We've been very happy for years home schooling our kids out here in the rainforest with Texas Tech.  They give us all the control we want and it's a fully accredited program.
14 posted on 11/16/2006 7:22:46 AM PST by expat_panama
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To: quesney

We use Seton. I like it a lot. Fundamentals are very good. Creative, out of the box, fun activities you must come up with on your own, though.


15 posted on 11/16/2006 7:23:53 AM PST by rightthinkingwoman
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To: quesney

We use Virtual Charter School here in PA... its great!


16 posted on 11/16/2006 7:24:07 AM PST by dubie
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To: quesney

Here are a few of the programs that we've enjoyed.

Five in a row
Easy Grammar / Easy Writing
WriteShop
greenleaf press - famous men series
Sonlight (excellent literature based curriculum)
Saxon math
alpha omega curriculum (lifepac, horizon, sos)
Memoria Press (Latin)
Apologia (science)


17 posted on 11/16/2006 7:25:01 AM PST by INhsmom
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To: quesney
ABEKA, hands down. Home schooled my daughter for 11 years. Tried a couple of others, but ABEKA is it.
18 posted on 11/16/2006 7:27:55 AM PST by chuckles
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To: NewCenturions; quesney

I used Seton Home Study for all twelve years of education. Now I tutor high school students, mostly homeschooled, and from what I've seen, Seton's English program is unrivaled. There is quite a bit of online support available, along with teachers accessable by phone during the day.

K-12 is also very indeapth. I am still deciding which of these two I will use with my children. At least for starters, I will definitely be using Seton from middle school on.


19 posted on 11/16/2006 7:28:53 AM PST by mockingbyrd (Good heavens! What women these Christians have-----Libanus)
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To: quesney
I don't think there's one perfect curriculum. The beauty of homeschooling is the ability to choose curricula which fits your child's interests, learning styles and needs. Sadly for our pocketbooks, this may differ from child to child or even year to year with the same child. Cynthia Tobias has great info on learning styles -- you might want to start with her books. You can probably find them in the library.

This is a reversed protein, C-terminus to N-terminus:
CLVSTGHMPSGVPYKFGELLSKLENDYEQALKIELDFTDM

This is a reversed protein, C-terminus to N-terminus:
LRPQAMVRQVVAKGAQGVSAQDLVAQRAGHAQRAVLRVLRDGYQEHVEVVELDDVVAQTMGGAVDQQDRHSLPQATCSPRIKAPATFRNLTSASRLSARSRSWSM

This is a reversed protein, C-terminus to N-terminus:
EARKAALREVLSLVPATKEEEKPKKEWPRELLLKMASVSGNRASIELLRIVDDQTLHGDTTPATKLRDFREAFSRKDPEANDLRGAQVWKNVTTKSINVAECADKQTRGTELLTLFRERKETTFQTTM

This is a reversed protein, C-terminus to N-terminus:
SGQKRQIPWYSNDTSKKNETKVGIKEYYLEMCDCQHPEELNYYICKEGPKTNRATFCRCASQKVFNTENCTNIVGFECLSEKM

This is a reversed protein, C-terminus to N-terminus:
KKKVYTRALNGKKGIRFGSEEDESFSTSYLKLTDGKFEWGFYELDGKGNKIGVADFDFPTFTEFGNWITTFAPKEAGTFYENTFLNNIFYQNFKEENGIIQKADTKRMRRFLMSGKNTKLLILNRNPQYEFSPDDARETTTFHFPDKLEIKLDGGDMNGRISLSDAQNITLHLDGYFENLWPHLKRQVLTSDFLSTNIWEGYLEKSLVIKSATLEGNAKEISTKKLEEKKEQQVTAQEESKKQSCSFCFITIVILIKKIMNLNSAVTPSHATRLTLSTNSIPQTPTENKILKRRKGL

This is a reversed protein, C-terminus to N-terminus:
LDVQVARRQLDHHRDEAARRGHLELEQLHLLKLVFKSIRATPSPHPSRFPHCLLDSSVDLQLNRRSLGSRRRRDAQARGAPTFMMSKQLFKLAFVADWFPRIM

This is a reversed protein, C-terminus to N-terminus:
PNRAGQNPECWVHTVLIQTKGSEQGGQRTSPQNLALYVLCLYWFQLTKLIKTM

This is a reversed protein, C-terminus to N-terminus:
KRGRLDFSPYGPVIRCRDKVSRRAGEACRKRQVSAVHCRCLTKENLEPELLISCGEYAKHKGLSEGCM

I'm not big on canned programs or textbooks for most subjects. I like unit studies like KONOS, Diana Waring, Greenleaf, WinterPromise, etc. For little guys, Five-in-a-Row is great. In the younger grades, the only textbook I use is for math. I've used Miquon and Saxon -- like both.

I've been homeschooling for 13 years -- my oldest is a senior this year. My youngest is in first grade.

20 posted on 11/16/2006 7:30:18 AM PST by Chanticleer (Courage is not simply one of the virtues but the form of every virtue at the testing point. Lewis)
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To: quesney

My wife and I (mainly her) home schooled our kids for several years, using the Abeka curriculum(http://www.abeka.com/), supplemented by Saxon math (http://saxonpublishers.harcourtachieve.com/en-US/saxonpublishers.htm) in junior high.

The Abeka curriculum is excellent, and many institutions will also provide the grading and report card functions if you want. We bought from Pensacola Christian Academy and had them do this the first year so my wife could focus on teaching. For the next 6 years, we kept our own records and made our own report cards.

Our kids went to government schools in 9th and 6th grades, respectively, and excelled there and have graduated into young adult life.

Abeka taught us as we taught the kids. We re-learned this country's Christian foundation and established our children on the bedrock of Truth before turning them out into the world.


21 posted on 11/16/2006 7:30:25 AM PST by Manfred the Wonder Dawg (Test ALL things, hold to that which is True.)
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To: quesney; hsmomx3
I agree with these, as we used them successfully:

Literature: ABeka
Penmanship/Creative Writing: ABeka or BJUP
Science: ABeka
History: ABeka
English: Rod and Staff to 8th grade

I liked BJU's penmanship, we never used Abeka. Two of my kids were good spellers so I just corrected what I saw wrong as we went; the third, well, she's come along but I did pretty much the same with her. We did do word lists sometimes and it helped a little. Some kids just don't get it.

The math is where I have the big disagreement. We used Saxon Math all the way through Saxon Physics and Calculus (which is the main reason we chose it) and have had tremendous success with it. The two oldest have had great SAT scores and the oldest who is in college and taking calculus now, says she still hasn't learned anything new.